Q. When our Saviour offered to wash the feet of Peter, did not he decline the honour

4. From a sense of his unworthiness, Peter sought to prevent our Lord from washing his feet; until, understanding o John vi. 68. p Eph. ii. 20; Rev, xxi, 14. 9 Matt. xvi. 16, 19.

* Acts xv. 7, 10

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• Acts xy. 13.

the mystery of the action, and the advantage of it, he desired to be washed all over, rather than lose the benefit of it.

Q. What may we learn from this action of our Saviour ?

A. From this conduct of our Saviour, we may learn the virtues of humility and condescension; we are taught not to decline the lowest acts of kindness and charity, since our blessed Lord thus abased himself.

Q. Did not St. Peter discover, on all occasions, a warm and impetuous temper?

A. St. Peter appears to have been naturally a man of a warm and impetuous temper, and heartily engaged in his Master's service. This dispositic! discovered itself in the zealous professions which he made in the garden, that though all should forsake his Master; yet would not he deny him

; and also in his zealous wish to use the sword in his Master's defence, for which he was rebuked by our Lord.

p. Did not St. Peter deny his Master?

A. Trusting too much to his own strength, St. Peter became a signal example of human frailty, by denying that Master, to whose service he had so zealously pledged himself. The penetrating look of Christ awakened in St. Peter a poignant conviction of his guilt and ingratitude--he passionately lamented his base and ungrateful conduct, and thus became a lively pattern for us when we offend our gracious Lord and Master.

Q. Why did our Saviour appear first to St. Peter after his resurrection ?

A. St. Peter was the apostle to whom our blessed Lord first appeared after his resurrection. This honour was probably first conferred on St. Peter, to comfort him under his great sorrow for his fall, to encourage him with fresh assurances of the favour of Christ, and to confirm him in the great doctrine of the resurrection. And our Saviour required of him, as a farther proof of his love, to “ feed his sheep, faithfully to instruct and teach them, carefully to rule and guide them."

Q. Why does our Saviour inquire so particularly of St. Peter concerning his love for him?

A. In this conference, our Lord thrice questioned St. Peter concerning his love to him, with a view to put him in mind of his thrice denying his Saviour; that from the sense of his weakness, he might be engaged to a better discharga

u Joha xili, 9, Sac.

v Mark xiv, 29, 31.

w John xxi. 16.

of his duty, and give more than ordinary assurance of his sincere affection for his Master. And the pressing inquiries which our Lord made of St. Peter, concerning his love for him, will also teach us, that as nothing but a strong love to Christ will support a man under all the difficulties and dangers of the pastoral function, so the best testimony that can be given of a sincere affection in that great office, is carefully to feed the fock of Christ, and with zeal to endeavour to advance the salvation of men.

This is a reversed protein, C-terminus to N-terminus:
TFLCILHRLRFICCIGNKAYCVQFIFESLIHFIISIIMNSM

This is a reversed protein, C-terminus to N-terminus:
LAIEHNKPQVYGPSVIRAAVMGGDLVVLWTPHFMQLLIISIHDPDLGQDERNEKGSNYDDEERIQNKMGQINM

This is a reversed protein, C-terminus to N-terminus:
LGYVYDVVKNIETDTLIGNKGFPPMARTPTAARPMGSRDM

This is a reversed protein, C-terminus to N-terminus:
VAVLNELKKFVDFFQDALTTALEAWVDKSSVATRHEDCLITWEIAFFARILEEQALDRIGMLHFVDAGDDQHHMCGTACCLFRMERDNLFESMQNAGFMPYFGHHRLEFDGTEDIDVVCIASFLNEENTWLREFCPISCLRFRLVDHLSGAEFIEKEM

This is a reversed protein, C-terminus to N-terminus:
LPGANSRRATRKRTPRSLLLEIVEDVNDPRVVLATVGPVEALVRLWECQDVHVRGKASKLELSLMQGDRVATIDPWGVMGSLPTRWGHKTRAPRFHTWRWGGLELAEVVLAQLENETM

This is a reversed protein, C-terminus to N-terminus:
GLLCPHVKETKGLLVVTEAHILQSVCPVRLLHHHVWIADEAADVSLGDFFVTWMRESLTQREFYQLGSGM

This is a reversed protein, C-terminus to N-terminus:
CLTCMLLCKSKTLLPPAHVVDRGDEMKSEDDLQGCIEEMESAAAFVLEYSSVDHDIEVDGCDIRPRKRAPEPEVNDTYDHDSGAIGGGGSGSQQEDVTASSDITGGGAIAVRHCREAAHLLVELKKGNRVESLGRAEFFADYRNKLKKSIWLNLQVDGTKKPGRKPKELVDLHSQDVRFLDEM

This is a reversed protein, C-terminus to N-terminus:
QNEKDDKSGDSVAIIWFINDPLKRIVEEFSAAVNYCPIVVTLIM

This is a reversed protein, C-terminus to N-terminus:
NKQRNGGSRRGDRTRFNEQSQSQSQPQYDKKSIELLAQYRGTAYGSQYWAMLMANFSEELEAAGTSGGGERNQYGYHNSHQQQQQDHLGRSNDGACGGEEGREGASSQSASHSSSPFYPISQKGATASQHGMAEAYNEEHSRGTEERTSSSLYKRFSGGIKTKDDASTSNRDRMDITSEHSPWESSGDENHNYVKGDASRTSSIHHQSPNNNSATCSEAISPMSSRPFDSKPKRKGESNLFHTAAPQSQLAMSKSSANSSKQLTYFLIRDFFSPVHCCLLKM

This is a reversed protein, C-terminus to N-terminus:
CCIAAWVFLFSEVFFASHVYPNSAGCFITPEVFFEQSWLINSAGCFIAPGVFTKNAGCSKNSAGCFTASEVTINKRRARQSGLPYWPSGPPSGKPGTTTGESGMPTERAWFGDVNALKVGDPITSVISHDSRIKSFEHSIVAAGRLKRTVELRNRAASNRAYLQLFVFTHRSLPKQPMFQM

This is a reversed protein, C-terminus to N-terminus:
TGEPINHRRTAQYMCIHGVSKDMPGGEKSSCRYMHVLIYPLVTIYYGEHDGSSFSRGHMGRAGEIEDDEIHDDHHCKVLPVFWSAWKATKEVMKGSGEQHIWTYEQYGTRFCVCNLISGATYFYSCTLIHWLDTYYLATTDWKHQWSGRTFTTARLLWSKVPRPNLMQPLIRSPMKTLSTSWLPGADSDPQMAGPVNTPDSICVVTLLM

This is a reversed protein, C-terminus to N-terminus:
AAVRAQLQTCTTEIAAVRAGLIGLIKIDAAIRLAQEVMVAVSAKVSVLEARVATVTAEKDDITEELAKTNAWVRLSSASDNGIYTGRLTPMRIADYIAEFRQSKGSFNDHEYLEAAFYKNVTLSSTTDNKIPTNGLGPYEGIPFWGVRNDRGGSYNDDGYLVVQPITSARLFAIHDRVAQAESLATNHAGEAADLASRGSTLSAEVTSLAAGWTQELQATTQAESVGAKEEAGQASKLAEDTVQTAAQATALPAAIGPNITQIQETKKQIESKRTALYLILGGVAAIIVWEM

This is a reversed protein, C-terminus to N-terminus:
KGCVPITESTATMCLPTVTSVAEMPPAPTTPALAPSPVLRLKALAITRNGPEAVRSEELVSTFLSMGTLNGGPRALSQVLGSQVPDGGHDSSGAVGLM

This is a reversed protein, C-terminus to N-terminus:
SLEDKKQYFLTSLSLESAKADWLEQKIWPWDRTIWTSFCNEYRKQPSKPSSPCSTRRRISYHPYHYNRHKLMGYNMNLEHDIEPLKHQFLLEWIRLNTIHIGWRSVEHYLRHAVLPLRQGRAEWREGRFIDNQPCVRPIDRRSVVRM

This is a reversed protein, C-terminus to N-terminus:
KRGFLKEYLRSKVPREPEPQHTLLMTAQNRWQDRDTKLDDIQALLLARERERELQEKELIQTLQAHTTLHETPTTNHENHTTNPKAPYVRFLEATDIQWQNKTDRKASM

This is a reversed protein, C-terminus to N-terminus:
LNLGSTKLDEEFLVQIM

Q. What was the success of the first preaching of St. Peter and the rest of the apostles ?

A. At the first preaching of St. Peter and the other apos. tles, after the descent of the Holy Ghost, three thousand souls were converted.

Q. How did St. Peter punish the sacrilege of Ananias and Sapphira?

A. St. Peter punished the sacrilege of Ananias and Sapphira with instant death. They had consecrated some land unto God; and afterwards, through covetousness, they pur. loined part of the price for which it sold, and laid only part of the sum at the apostle's feet. The dreadful punishment which they suffered, should make all men careful not to alienate what is devoted to God; since what is so set apart, in a peculiar manner belongs to him, and the converting of it to other uses is robbing God.

Q. Where was St. Peter's first mission ?

A. St. Peter's first mission was to Samaria; to which place he was sent to confirm those whom Philip the Deacon had converted; and, by prayer and imposition of hands, to communicate to them the gift of the Holy Ghost. He there severely rebuked Simon Magus for supposing that “ the gift of God could be purchased with money.

Q. How were the prejudices of St. Peter against preach. ing the Gospel to the Gentiles removed ?

A. Soon after his return from Samaria, he had his national prejudices concerning the Gentiles removed by means of a special vision, when the relation of what had happened to Cornelius fully convinced him that God was no respecter of persons; and that in every nation, he that feareth God and worketh righteousness is accepted with him.a

Q. What was St. Peter's conduct in the dispute between the Jewish and Gentile converts?

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X Acts ij. 41.

y Acts v. 5, 10.

2 Acts vili. 14, 15, &c.

a Acts X